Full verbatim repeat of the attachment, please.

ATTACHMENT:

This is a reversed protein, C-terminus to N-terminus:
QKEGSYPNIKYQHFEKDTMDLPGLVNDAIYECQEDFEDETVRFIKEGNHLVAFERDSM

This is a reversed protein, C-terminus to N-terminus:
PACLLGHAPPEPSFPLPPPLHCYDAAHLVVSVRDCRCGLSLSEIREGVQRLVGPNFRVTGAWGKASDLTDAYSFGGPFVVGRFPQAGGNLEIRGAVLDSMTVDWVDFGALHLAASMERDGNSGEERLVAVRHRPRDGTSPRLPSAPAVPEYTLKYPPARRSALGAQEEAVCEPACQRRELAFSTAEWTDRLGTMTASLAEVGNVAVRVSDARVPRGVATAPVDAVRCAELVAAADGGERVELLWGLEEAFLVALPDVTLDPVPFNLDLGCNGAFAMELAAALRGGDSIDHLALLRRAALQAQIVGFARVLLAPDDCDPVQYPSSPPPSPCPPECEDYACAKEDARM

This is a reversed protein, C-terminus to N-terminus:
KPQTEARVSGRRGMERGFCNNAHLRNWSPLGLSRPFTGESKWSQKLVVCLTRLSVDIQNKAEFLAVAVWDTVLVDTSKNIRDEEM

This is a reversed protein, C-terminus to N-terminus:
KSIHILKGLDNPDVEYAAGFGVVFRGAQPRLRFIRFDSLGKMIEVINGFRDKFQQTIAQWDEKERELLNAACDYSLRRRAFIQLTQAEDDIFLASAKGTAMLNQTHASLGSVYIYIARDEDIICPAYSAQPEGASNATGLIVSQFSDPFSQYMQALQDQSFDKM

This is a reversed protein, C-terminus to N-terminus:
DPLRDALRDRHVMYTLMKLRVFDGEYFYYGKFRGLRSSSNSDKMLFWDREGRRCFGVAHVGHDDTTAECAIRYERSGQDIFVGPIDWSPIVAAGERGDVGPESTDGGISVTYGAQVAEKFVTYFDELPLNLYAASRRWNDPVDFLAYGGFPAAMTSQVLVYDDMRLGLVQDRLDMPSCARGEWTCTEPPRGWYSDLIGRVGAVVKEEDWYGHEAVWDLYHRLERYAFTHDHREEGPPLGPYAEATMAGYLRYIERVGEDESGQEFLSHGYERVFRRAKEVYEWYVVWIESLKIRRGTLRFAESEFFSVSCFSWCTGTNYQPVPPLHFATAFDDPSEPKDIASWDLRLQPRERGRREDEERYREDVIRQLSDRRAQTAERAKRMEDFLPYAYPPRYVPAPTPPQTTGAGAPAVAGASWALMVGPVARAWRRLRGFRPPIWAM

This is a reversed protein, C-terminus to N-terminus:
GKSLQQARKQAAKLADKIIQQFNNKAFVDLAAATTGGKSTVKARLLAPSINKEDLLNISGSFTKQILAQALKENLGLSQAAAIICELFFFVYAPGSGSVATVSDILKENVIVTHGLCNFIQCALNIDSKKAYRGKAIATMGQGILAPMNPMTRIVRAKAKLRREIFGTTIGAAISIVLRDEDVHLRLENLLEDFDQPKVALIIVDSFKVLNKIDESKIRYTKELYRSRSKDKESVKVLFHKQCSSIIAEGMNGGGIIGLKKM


This is a reversed protein, C-terminus to N-terminus:
QKEGSYPNIKYQHFEKDTMDLPGLVNDAIYECQEDFEDETVRFIKEGNHLVAFERDSM

This is a reversed protein, C-terminus to N-terminus:
PACLLGHAPPEPSFPLPPPLHCYDAAHLVVSVRDCRCGLSLSEIREGVQRLVGPNFRVTGAWGKASDLTDAYSFGGPFVVGRFPQAGGNLEIRGAVLDSMTVDWVDFGALHLAASMERDGNSGEERLVAVRHRPRDGTSPRLPSAPAVPEYTLKYPPARRSALGAQEEAVCEPACQRRELAFSTAEWTDRLGTMTASLAEVGNVAVRVSDARVPRGVATAPVDAVRCAELVAAADGGERVELLWGLEEAFLVALPDVTLDPVPFNLDLGCNGAFAMELAAALRGGDSIDHLALLRRAALQAQIVGFARVLLAPDDCDPVQYPSSPPPSPCPPECEDYACAKEDARM

This is a reversed protein, C-terminus to N-terminus:
KPQTEARVSGRRGMERGFCNNAHLRNWSPLGLSRPFTGESKWSQKLVVCLTRLSVDIQNKAEFLAVAVWDTVLVDTSKNIRDEEM

This is a reversed protein, C-terminus to N-terminus:
KSIHILKGLDNPDVEYAAGFGVVFRGAQPRLRFIRFDSLGKMIEVINGFRDKFQQTIAQWDEKERELLNAACDYSLRRRAFIQLTQAEDDIFLASAKGTAMLNQTHASLGSVYIYIARDEDIICPAYSAQPEGASNATGLIVSQFSDPFSQYMQALQDQSFDKM

This is a reversed protein, C-terminus to N-terminus:
DPLRDALRDRHVMYTLMKLRVFDGEYFYYGKFRGLRSSSNSDKMLFWDREGRRCFGVAHVGHDDTTAECAIRYERSGQDIFVGPIDWSPIVAAGERGDVGPESTDGGISVTYGAQVAEKFVTYFDELPLNLYAASRRWNDPVDFLAYGGFPAAMTSQVLVYDDMRLGLVQDRLDMPSCARGEWTCTEPPRGWYSDLIGRVGAVVKEEDWYGHEAVWDLYHRLERYAFTHDHREEGPPLGPYAEATMAGYLRYIERVGEDESGQEFLSHGYERVFRRAKEVYEWYVVWIESLKIRRGTLRFAESEFFSVSCFSWCTGTNYQPVPPLHFATAFDDPSEPKDIASWDLRLQPRERGRREDEERYREDVIRQLSDRRAQTAERAKRMEDFLPYAYPPRYVPAPTPPQTTGAGAPAVAGASWALMVGPVARAWRRLRGFRPPIWAM

This is a reversed protein, C-terminus to N-terminus:
GKSLQQARKQAAKLADKIIQQFNNKAFVDLAAATTGGKSTVKARLLAPSINKEDLLNISGSFTKQILAQALKENLGLSQAAAIICELFFFVYAPGSGSVATVSDILKENVIVTHGLCNFIQCALNIDSKKAYRGKAIATMGQGILAPMNPMTRIVRAKAKLRREIFGTTIGAAISIVLRDEDVHLRLENLLEDFDQPKVALIIVDSFKVLNKIDESKIRYTKELYRSRSKDKESVKVLFHKQCSSIIAEGMNGGGIIGLKKM